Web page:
Nova Chemicals has found treasure and renewable energy in trash at its expandable polystyrene plant in Painesville.
Since March, the site has been using landfill gas piped in from a nearby landfill to supply most of the plant's natural gas needs. On an annual basis, the landfill gas will replace natural gas at a level that would heat 160 homes, Painesville site leader Brian Fedor said in a recent interview there.
Calgary, Alberta-based Nova worked with Granger Energy a landfill management and recycling firm in Lansing, Mich. to develop a pipeline system using landfill gas from the Lake County landfill, located about two miles away from the EPS plant. Granger has supplied Hardy Industrial Technologies a nearby chemical processing firm with landfill gas from a similar system for several years.
Officials with Granger first approached Nova with the idea in 2004, leading to a lengthy testing and research effort.
Our primary concern was if we could field enough supply and if we could operate safely, Fedor said. Could it be safely installed? And can it do what was promised? We had to prove the technology worked.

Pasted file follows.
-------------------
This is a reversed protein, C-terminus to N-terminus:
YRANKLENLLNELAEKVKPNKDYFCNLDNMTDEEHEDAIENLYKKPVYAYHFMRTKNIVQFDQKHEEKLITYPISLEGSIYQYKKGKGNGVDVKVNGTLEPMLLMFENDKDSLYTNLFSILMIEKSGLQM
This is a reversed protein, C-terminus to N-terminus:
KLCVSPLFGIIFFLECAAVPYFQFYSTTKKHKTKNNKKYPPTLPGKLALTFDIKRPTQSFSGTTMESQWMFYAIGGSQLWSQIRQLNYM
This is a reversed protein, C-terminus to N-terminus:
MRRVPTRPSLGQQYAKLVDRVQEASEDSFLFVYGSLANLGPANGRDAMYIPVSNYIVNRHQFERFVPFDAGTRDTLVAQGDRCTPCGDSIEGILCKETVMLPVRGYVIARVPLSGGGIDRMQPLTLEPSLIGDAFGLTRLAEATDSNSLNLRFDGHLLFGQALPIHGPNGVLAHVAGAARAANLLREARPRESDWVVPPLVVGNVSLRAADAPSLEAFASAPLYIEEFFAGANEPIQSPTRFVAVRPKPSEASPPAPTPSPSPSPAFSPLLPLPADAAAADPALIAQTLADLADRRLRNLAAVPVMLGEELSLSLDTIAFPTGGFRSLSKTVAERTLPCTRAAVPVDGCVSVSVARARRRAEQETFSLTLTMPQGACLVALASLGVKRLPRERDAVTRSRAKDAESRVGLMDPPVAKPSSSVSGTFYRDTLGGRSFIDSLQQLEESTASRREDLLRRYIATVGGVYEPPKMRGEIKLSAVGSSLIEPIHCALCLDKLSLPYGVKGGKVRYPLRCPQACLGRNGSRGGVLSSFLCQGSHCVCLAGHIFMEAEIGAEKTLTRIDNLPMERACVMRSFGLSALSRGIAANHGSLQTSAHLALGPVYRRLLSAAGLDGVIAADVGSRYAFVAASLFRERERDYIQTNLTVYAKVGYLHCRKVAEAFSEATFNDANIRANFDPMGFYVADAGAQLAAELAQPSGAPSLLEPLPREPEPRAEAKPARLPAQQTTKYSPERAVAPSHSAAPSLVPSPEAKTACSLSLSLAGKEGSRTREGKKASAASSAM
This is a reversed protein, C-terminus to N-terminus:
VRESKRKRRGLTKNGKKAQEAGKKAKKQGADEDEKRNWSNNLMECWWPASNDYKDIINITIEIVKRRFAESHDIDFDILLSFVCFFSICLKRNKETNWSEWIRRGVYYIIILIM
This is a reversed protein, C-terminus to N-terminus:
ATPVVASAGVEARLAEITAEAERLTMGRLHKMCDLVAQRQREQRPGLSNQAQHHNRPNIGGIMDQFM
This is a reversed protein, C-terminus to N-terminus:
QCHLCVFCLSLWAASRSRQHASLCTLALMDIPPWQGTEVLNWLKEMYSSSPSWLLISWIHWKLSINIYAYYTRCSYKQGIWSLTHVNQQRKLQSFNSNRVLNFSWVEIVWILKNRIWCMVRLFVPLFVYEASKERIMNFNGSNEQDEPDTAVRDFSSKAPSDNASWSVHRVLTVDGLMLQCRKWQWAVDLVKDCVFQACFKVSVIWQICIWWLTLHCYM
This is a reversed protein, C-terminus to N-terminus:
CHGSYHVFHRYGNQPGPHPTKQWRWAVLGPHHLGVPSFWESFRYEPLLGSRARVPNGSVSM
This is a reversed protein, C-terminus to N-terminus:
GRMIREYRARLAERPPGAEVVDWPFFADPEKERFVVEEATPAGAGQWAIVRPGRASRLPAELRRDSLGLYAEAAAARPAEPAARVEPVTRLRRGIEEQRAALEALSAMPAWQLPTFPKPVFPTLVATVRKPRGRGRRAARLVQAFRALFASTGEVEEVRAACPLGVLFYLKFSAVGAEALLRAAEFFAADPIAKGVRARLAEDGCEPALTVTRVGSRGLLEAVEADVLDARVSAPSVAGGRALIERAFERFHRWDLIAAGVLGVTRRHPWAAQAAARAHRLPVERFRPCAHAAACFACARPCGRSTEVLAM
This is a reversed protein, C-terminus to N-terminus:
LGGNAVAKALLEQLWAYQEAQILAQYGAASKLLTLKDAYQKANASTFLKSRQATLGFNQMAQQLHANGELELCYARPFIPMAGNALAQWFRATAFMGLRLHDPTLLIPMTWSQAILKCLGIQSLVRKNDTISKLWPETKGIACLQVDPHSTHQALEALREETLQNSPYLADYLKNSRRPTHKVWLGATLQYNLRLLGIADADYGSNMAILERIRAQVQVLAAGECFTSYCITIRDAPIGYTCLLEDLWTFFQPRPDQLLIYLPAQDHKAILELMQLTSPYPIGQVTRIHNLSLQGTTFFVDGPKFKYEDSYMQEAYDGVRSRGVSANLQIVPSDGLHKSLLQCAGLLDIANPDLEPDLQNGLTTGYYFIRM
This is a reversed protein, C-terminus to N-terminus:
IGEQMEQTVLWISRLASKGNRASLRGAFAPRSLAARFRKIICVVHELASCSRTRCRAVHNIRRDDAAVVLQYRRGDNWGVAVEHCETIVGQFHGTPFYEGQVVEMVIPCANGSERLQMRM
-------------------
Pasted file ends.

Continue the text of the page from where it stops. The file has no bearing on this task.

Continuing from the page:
Landfill gas a mixture of methane and air now supplies 55-65 percent of the site's total natural gas needs. The gas is used in equipment used in polymerization of styrene monomer to create EPS. It's also used in the plant's processing areas. Nova's ability to retrofit existing boilers that use the landfill gas also kept costs down.
We aggressively pursue sustainability projects, and this is one we can't say no to, Fedor added. Especially since it's displacing natural gas, which is non-renewable.
At the landfill, this gas was just being flared. It wasn't benefiting anybody. A project like this allows us to put our money where our mouth is. It shows that sustainability isn't just something we talk about.
Aside from the pipelines and boiler work, the only cost to Nova was installation of a new control panel. Nova also worked with the U.S. Environmental Protection Agency and the Northeast Ohio Air District, both of which were very supportive of the project, according to Fedor.
Nova has annual capacity of 85 million pounds of EPS in Painesville, making shape and block grades that are sold into foam packaging, insulation and decorative molding. Nova has owned the site which employs about 50 since buying it from Arco Chemical Co. in 1996. Located 30 miles east of Cleveland, the 55-acre site has a lengthy history in plastics and chemicals, dating back to 1952, when Allied Chemical opened a sulfuric acid plant there.
Allied stopped sulfuric acid production in Painesville in 1960 and converted the site to PVC resin production in 1963. The location later was owned by Georgia-Pacific, which converted it to EPS production in 1983 and sold it to Arco in 1986.